Due to having only one waffle iron our restaurant at this time, our brief love affair of brunch waffles has ended. We are still doing the glorious chocolate waffle for dessert but have ended the weekly waffle specials… we have other wonderful brunch carbs, like perfect pancakes, and tropical coconut French toast, but I just thought I would post about this last fantastic strawberry waffle that I had before getting cut off!

So in my world fruit waffles are the only way to go. There is no exception. Real waffles have fruit, end of story.

The picture above was my very yummy Saturday strawberry waffle.
Fresh berries, whipped cream, syrup- piping hot. With strawberries also in the batter.

Folks over at crispy waffle have some great waffles and food thoughts

and bead and has great waffle recipes that you can try at home.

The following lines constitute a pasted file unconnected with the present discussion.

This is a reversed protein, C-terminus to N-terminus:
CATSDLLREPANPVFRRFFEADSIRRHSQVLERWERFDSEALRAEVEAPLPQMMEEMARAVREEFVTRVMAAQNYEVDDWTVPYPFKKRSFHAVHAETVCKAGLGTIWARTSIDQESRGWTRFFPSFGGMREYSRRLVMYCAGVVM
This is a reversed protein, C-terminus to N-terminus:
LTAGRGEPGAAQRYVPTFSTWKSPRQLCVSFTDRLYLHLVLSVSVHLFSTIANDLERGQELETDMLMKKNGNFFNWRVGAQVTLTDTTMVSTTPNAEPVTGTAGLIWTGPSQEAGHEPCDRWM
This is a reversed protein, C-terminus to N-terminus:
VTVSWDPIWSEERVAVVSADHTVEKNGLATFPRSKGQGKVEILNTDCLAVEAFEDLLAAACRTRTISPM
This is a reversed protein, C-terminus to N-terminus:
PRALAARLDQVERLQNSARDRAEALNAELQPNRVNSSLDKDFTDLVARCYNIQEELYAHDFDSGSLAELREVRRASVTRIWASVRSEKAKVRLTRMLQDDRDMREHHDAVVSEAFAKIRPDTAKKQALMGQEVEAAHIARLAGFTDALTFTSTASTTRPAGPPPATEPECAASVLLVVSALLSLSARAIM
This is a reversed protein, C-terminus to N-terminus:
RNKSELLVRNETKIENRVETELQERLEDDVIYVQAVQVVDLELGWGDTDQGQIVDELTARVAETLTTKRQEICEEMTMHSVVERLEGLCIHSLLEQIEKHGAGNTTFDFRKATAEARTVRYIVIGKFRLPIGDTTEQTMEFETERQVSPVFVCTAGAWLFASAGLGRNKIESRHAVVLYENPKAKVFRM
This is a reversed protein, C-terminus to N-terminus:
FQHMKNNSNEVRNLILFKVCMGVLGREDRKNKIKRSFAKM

B&B Waffle Recipes

And now for more waffle facts than you would ever need to know or believe

In ancient times, the Greeks cooked very flat cakes between two hot metal plates. This method of cooking continued throughout the Middle Ages by the obloyeurs who made all sorts of oublies that were flat or rolled into horn shapes.

1200s: The oublie became the waffle when a craftsman had the idea of forging some cooking plates reproducing the characteristic pattern of honeycombs that at the time were called gaufres (from the Old French "wafla.").

1620: The Mayflower Pilgrims spent time in Holland before their journey in 1620. It was the Dutch "wafel" that they brought with them that became our waffles.

1735: The word "waffle" first appeared in English print. By the end of the 1700s, waffle parties were a popular form of entertainment.

1789: Thomas Jefferson returned from France with a waffle iron, a long-handled patterned griddle that encloses the batter and gives it its characteristic crispness and shape.